*Written By: Elizabeth Hollensbe*
For the last two days, I have sat at the same desk in the same sweats I have worn for the previous nine months. The only hiccup in this cycle is, of course, trips to the washer and dryer once in a blue moon to clean said sweats. I spend my time daydreaming about when the days and weeks will unravel from the slurry haze of Zoom classes and Netflix binges. Only one thing has kept me sane in this blinding, chronic boredom: music. Whether you prefer pinching yourself out of this trance with a soul emptying cry or riding out a tidal wave of euphoria and distraction, here are ten albums you’ll need in your quarantine repertoire.
“River” is one of the best songs ever created. Save the blend of retro, bluesy rhythms and contemporary R&B like “Better Man” and “Daisy Mae” for 7:30 pm in the kitchen. Gospel meets Pop in Bridges’ first album which takes notes from both Usher and Sam Cooke, a reach for some artists, but an effortless blend for Leon Bridges. I could seriously chop onions to this album all day; just like the title states, his music feels like coming home.
With a six-member family full of varying music tastes, from my classic-rock-loving, occasional-Hannah-Montana-indulging dad to my bedroom-pop-R&B junkie brother, it says a lot about an album when my whole family knows every lyric to every song. Composed of studied lyrics and sweet folk melodies, this album is just begging you to hear it over and over again. Brandi Carlile has one of the most show-stopping voices of the generation, clearly exemplified in “The Story,” from which my favorite lyric reads, “all of these lines upon my face tell you the story of who I am.” I often ponder the first time I heard Carlile’s now 13-year-old album, with only the hazy memory of my tiny seven-year-old feet thudding into my dad’s office to absorb the expertly howled bridge in her title track. While memories fade, that single listen triggered a nearly unhealthy obsession with Carlile’s thirteen-track masterpiece that still lasts years later.
These silky early 2000’s melodies feel like they’re wrapping you up in a blanket fresh out of the dryer. The lyric “don’t know why I didn’t come” resonates with all of the homebodies out there, and I’m just glad we’re all finally getting the representation we deserve! With all the panic that COVID-19 embodies, Jones’s soothing musicality brings unmatchable moments of peace.
Lorde’s debut album produced the sweeping hit “Royals,” which we all doubtlessly blasted through the speakers of our moms’ suburban in 2013, but don’t overlook the rest of the album. Her unique, dynamic sound and introspective lyrics make me want to reel “through the midnight streets.” P.S. I don’t care what everyone says, “Ribs” isn’t a sad song!
Justin Vernon, a.k.a. Bon Iver, debuted his solo album For Emma, Forever Ago, a work of art that can lull any heartache. His soft acoustic sound and unexpected vocal range tug at heartstrings and prove the perfect match of beauty and gloominess for any rainy morning. My favorite songs from this album include “Skinny Love,” “Re: Stacks,” “Creature Fear,” and “Flume.”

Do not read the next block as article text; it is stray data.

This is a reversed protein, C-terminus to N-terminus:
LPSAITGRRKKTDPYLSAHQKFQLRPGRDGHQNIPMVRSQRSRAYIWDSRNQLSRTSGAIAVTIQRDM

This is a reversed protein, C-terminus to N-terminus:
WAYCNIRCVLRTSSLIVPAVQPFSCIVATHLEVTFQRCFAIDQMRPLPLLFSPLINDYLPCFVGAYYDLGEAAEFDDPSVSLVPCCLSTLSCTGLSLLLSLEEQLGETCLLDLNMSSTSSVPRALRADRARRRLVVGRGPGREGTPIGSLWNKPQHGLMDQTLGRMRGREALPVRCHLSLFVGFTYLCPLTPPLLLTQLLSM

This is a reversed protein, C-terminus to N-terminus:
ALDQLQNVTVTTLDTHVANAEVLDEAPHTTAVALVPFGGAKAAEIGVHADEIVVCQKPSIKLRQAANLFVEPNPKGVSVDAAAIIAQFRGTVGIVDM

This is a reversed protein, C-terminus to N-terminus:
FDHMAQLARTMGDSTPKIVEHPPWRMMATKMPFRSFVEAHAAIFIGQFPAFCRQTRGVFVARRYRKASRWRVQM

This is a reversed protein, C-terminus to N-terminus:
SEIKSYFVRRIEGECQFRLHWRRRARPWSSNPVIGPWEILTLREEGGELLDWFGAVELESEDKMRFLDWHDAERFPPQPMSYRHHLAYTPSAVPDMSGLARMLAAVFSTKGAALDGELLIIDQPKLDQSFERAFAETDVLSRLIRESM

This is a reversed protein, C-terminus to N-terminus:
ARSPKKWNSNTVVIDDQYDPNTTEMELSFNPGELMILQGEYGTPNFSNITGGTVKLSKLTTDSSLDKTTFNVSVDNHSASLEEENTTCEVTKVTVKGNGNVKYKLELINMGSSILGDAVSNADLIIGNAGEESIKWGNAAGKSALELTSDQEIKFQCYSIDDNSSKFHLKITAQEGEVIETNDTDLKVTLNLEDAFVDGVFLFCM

This EP is anything but boring. It has everything a good album should: a sad song, a song with a perfect beat drop, a coming of age song, a song about loss and love. What more could a girl ask for? King Princess’s refusal to be just one thing is incredibly refreshing and inspiring. Just listen to “Holy” and tell me you don’t feel like the world is yours for the taking.
I genuinely want to thank the person who decided to unite this unlikely Holy Trinity. Labrinth’s soulful tone, Sia’s incredible reach, and Diplo’s unique electro beats combine to make one of the most individual and groovy albums of the decade. Just as “Audio” proclaims, “we can’t live on without the rhythm.” Whoever said, “less is more” was wrong. Plus, look at that incredible cover art! As if this combo couldn’t get any more immaculate, Lil Wayne accompanies the remix of “Genius.”
LÉON’s debut is the perfect album for a late-night drive. Her soothing voice on top of incredibly upbeat tracks makes me want to swim in a pool of this idyllic orange from the album cover, something I never knew I wanted, but now am sure I need to experience. While I’m unaware of any existing sunset-colored pools, listening to this incredibly soulful album is a close substitute. For a flawless sad bop, listen to “Hope Is A Heartache.”
Young is right. Nineteen-year-old Charlotte Lawrence may be just starting, but her EP is fresh and terrifically catchy. Songs like “Just the Same” touch on the back-and-forth, continually changing relationships of youth while still managing to get everyone up on their feet at your next house party (when you can safely host one, of course, sans Covid). Queue “I Bet” or “Sleep Talking” if you get the chance to navigate the ever-so-coveted aux, and you won’t be sorry.
She is coming, she saw, she conquered. Despite her bumpy portrayal in the media, this EP proves to be one of Miley’s most potent and redeeming gifts to society (besides all four Hannah Montana albums, obviously). My favorite track goes by the name of “D.R.E.A.M.” This song has syncopation so captivating I can feel it in my chest. But this album isn’t just a couple of pop songs haphazardly thrown together with hopes of reaching the top charts. Between fierce numbers such as “Unholy” and “Mother’s Daughter,” a softer, more vulnerable “The Most” emerges to reflect on the notion of turning away from those who most care for us.
Music carries the perfect combination of escape and inspiration that allows me to hold hope during quarantine. Louis Armstrong once perfectly put that “music is life itself.” Through this emotional and terrifying year, this music allows me to grasp onto the beautifully everyday life I so desperately crave.